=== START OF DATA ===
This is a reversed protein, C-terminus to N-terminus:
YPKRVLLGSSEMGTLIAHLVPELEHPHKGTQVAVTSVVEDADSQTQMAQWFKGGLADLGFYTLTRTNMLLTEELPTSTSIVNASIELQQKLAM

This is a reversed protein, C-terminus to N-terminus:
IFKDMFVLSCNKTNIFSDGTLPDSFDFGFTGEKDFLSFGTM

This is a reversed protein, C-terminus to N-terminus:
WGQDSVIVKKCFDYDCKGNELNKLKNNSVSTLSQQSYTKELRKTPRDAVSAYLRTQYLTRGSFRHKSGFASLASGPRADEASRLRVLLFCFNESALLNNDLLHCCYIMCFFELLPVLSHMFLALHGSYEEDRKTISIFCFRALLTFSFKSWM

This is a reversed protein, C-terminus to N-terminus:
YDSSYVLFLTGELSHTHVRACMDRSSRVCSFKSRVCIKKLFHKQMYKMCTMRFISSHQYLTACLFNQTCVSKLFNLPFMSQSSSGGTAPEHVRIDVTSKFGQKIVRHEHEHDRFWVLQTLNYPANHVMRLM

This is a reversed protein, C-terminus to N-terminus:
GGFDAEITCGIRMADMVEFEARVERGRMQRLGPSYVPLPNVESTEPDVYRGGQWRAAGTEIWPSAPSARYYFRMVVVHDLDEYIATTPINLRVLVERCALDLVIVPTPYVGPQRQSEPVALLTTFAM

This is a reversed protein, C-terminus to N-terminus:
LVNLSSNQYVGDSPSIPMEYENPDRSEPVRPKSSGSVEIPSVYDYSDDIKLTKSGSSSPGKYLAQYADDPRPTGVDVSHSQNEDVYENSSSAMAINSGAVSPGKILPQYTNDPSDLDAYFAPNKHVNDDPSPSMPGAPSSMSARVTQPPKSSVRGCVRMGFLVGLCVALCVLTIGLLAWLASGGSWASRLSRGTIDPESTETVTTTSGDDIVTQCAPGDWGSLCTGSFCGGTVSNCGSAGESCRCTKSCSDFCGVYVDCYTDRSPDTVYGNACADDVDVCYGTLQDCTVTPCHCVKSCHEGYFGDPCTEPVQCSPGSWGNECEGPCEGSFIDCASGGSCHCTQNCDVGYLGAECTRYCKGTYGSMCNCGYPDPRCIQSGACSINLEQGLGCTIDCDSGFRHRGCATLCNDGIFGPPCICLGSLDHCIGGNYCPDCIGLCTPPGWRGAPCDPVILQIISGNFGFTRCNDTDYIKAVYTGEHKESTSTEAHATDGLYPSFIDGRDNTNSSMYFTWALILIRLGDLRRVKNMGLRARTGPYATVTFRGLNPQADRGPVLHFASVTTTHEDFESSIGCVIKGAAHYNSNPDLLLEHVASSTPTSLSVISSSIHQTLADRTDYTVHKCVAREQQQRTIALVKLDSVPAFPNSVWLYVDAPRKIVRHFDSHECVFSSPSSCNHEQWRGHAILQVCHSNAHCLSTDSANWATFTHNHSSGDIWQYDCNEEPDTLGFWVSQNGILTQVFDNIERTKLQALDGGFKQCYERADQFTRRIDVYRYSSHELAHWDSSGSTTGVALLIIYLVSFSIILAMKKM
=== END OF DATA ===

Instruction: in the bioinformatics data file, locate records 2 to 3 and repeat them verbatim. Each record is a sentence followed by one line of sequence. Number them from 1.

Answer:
This is a reversed protein, C-terminus to N-terminus:
IFKDMFVLSCNKTNIFSDGTLPDSFDFGFTGEKDFLSFGTM

This is a reversed protein, C-terminus to N-terminus:
WGQDSVIVKKCFDYDCKGNELNKLKNNSVSTLSQQSYTKELRKTPRDAVSAYLRTQYLTRGSFRHKSGFASLASGPRADEASRLRVLLFCFNESALLNNDLLHCCYIMCFFELLPVLSHMFLALHGSYEEDRKTISIFCFRALLTFSFKSWM